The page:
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We did get crime scene handling courses, taught by the Sûreté du Québec (provincial police).

In our group, each new member's complete training takes about 2 years (at the rate of one evening every week from september to may, plus 1 or 2 saturday per month sept-nov and march-may, plus actual sorties) so while we're still volunteers and not up to the level of professional SAR, I'd dare say that we're still heaps ahead of spontaneous, not-really-organised volunteers.

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 Post subject: Re: SAR rig
PostPosted: Sun Jan 19, 2014 6:50 am 
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It's been a while since I started that thread and I wasn't able to put the time & thought in this last summer as I had planned... but I'm looking at this again hoping I can get that rolling before the spring. I made a post on DIYTactical about it... hopefully someone has tips. Here's a copy-pase of my post there with some more info. Lots is similar to the original post up here but I've added some more/refined ideas to it.

---

Hello,

I'm in a local wilderness SAR team. Our issued gear is shit quality, doesn't fit me (too large), is not adapted for what we actually have to carry or for use with a pack (even though a pack is a mandatory piece of gear...).

Below is the vest we get... top left you basically have a flat pouch for ID, top right a radio pouch (that ends up being under the pack strap for me) and below two big-ass GPs without any organization whatsoever. In case guessing who's the gearwhore in that pic wasn't easy enough, I'm on the left. In my defense, I'm short but not THAT short, the guy on my right is 6'4'' if I remember right :P

Image

Being kind of a gearwhore I wasn't satisfied with the "just deal with it" answers I've gotten when I asked if there were alternatives. In any case, I have no choice but to wear that vest (for high-visibility concerns, but mostly because they want us to look professional and uniform). To get around this, I've been thinking about designing a mini rig/panel that clips straight to the pack's straps, leaving the issued vest empty but within regs.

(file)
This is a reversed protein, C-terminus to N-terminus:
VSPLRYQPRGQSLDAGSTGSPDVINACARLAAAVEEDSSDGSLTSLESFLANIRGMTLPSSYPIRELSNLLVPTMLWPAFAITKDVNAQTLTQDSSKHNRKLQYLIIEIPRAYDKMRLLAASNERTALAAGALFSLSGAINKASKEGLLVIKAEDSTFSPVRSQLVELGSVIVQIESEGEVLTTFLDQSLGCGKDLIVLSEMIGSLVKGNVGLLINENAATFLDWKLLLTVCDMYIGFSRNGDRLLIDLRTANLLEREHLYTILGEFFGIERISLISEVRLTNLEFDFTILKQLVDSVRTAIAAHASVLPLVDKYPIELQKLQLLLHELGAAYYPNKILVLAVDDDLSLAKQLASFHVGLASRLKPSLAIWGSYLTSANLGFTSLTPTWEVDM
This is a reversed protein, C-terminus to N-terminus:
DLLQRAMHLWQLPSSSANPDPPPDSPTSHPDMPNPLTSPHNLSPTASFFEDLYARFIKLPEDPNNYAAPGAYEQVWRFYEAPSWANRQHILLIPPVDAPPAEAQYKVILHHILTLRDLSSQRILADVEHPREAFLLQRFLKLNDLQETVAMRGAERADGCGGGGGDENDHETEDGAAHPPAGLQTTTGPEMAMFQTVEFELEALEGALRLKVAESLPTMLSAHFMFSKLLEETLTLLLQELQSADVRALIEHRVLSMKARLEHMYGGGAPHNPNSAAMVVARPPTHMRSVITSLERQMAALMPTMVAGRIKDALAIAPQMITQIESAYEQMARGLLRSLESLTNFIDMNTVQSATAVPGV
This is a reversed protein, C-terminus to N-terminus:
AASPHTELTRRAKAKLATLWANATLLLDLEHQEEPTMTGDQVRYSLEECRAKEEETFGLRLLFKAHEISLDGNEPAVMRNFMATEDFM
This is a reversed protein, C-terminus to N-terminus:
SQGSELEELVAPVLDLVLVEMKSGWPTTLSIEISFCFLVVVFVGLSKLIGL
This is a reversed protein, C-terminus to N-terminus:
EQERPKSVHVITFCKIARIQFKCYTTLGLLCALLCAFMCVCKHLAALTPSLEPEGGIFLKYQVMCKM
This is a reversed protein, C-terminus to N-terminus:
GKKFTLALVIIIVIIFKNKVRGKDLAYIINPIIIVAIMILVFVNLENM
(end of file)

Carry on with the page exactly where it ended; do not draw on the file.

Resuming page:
I do not have a lot of experience in making gear (neither do I have a lot of money to throw into having one custom made, SAR being a volunteer thing and me being a full-time uni student). My plan is to make a prototype/proof of concept to better define the idea. I'll use it for a while and see if I'm satisfied with the durability. If I am, I'll keep using it. If not but I'm satisfied with the design, I'll then see if I can have someone more skilled build a definitive product for me.

Here are the requirements I've set:

- Attaches to my pack (currently a Conterra Longbow Ranger)
- Has a removable harness for standalone use
- Good weight/ruggedness ratio (it's basically bushwacking so silnylon wouldn't hold for long... but not crawling either, so no need for 1000D Cordura)
- Carry (must be accessible quickly):
--- UHF radio (ideally fold-out pouch)
--- Garmin 62 (fold-out pouch so I can use it while keeping it in the pouch)
--- ID card (visible in front),
--- Pen light,
--- Small Rite-in-the-rain notebook + pen,
--- Small knife/multitool,
--- 3x AA batteries,
--- 3x AAA batteries,
--- 2x chemlights,
--- A couple sharpies,
--- Medical assessment summary sheet,
--- Map,,
--- Car keys.
- Should carry if possible (handy, but not necessary):
--- Cellphone,
--- Compass (will have to see if having the GPS or radio close to it messes with the magnetism)
--- Compact camera

I'm working as we speak on a paper mockup to see if my what I have in mind makes sense... I'll add some drawings later.

Any thoughts or suggestions?

Cheers,
Conker